Glossary

A - Z glossary of terms.

All Registered Users are welcome to provide additions to the Glossary.

The First Collection offered is an Educational Technology Glossary. This collection of terms and technologies was collated to accompany a survey into the current use of such within Irish Higher Education.

A

Active Learning A process whereby students are actively engaged in the learning process, rather than passively absorbing information. Active learning involves discussion, writing, reading, solving problems, analysis and evaluation.

APL Accreditation of Prior Learning.

Assessment The process of documenting, usually in measurable terms, knowledge, skills, beliefs and attitudes.

Augmented Reality Technology enhanced ‘real world’ examples. An example would be to superimpose a graphical restoration upon an image of a derelict architectural feature. See http://www.howstuffworks.com/augmented-reality1.htm

Avatar Graphical representation of a person used in computer applications, particularly for communication. See http://secondlife.com/whatis/avatar.php

B

Blog Web log (blog): an online journal/commentary with simple automated content-creating facilities, links and response mechanisms. See http://www.ojr.org/ojr/images/blog_software_comparison.cfm for comparison of tools


C

Clickers A name given to the remotes used in personal response systems. See http://connect.educause.edu/library/abstract/7ThingsYouShouldKnow/39379?time=1186147900 for paper

Collaborative Editing The practice of a group of individuals editing one document simultaneously or asynchronously. See an example at http://www.google.com/google-d-s/intl/en/tour1.html

Computer Assisted Assessment (CAA) CAA refers to the use of computers in assessment, used to manage or support the assessment process. Forms include: Computer Aided Assessment, Computerised Assessment and Computer Based Assessment. See an example at http://www.questionmark.com/us/index.aspx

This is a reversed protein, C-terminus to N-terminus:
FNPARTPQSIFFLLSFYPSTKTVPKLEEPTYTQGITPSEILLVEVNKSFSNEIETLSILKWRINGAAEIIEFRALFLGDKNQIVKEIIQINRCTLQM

Creative Commons A licensing system developed by Lawrence Lessig and others at Stanford University. Creative Commons (CC) licences allow a content creator to decide how published work may be copied, modified and distributed. UK versions of the licence are now available. See http://creativecommons.org/

Curriculum Plural curricula.

The set of courses and their contents offered by an institution such as a school or university. This may be partially or entirely determined by an external bod

D

Discussion Board An asynchronous communication tool, also known as discussion rooms, spaces and forums. See the directory of online communities at http://www.dmoz.org/Computers/Internet/Cyberspace/Online_Communities/Directories/

Distance Learning A field of education focuses on delivering education to students who are not physically on site to receive their teaching

DRM Digital rights management: the protection of copyrighted digital content to prevent unauthorised viewing, copying or distribution. Visit http://www.drmwatch.com/

Digital divide

The term refers to the distinction between those who have internet access and are able to make use of new services offered on the World Wide Web, and those who are excluded from these services